Applies to ReadyAPI 3.2.7, last modified on May 28, 2020

VirtServer works through the HTTPS protocol. To secure the traffic, VirtServer uses a CA certificate located in the <VirtServer>/bin/.virtserverkeystore file.

You may want to replace the default certificate with your own certificate. This can be either a trusted certificate or a self-signed certificate that you generate for your purposes for free.

Note: You use this certificate only to secure traffic to and from the VirtServer web interface. To configure SSL for virtual services, use the virtSSL settings in the virt-server.yml file.

Install a custom certificate

The steps below explain how to create and install a certificate for your VirtServer. If you already have a certificate for your VirtServer computer (server), your actions may differ a little from the described procedure.

In our explanations, we will use the keytool command-line utility. It is part of Java packages and resides in the <Java>/bin directory. For complete information on its command-line arguments, see Keytool documentation.

About certificates

Security certificates help browsers ensure that you have connected to the web server whose address you entered in the Address bar.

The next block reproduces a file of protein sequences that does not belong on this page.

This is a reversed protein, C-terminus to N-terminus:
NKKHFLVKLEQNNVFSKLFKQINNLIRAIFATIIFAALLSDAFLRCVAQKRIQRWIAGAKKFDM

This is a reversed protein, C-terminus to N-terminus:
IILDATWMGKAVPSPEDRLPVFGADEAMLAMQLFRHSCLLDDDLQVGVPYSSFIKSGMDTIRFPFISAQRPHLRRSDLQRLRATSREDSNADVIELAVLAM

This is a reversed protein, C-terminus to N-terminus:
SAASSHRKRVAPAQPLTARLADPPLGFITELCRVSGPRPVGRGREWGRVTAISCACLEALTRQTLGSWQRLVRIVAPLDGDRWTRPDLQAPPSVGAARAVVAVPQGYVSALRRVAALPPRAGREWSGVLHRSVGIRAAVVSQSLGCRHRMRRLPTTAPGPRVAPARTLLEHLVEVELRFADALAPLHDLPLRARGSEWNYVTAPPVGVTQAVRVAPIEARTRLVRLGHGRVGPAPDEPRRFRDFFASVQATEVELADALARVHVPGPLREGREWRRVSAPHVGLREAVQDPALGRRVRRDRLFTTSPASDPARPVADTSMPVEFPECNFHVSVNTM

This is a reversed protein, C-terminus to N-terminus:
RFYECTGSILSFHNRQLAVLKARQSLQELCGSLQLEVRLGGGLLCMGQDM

Every certificate contains the web server name, for which this certificate was issued. Also, it contains information on the certificate authority (CA) that signed the certificate and confirms the web server identity.

You can find information on certificates in your web browser:

Service virtualization and API testing: Security certificates

In the image above, the root certificate certifies the intermediate certificate, which, in turn, signs the SmartBear web site certificate.

A web browser needs to verify all the certificates in the chain to ensure the connection is secure.

Where VirtServer stores certificates

VirtServer gets certificates from keystores of the JKS format. The path to them is specified by the VirtServer settings file (virt-server.yml):

...
server:
  applicationConnectors:
  # For security reasons, we allow communication only over https
  - type: https
    port: 9090
    keyStorePath: .virtserverkeystore
    keyStorePassword: '!serverSecret!'
    validateCerts: false
    trustStorePath: .cacerts
...

The keyStorePath setting points to the keystore file that contains the pre-installed VirtServer certificate. The file resides in the <VirtServer>/bin folder and its name is .virtserverkeystore.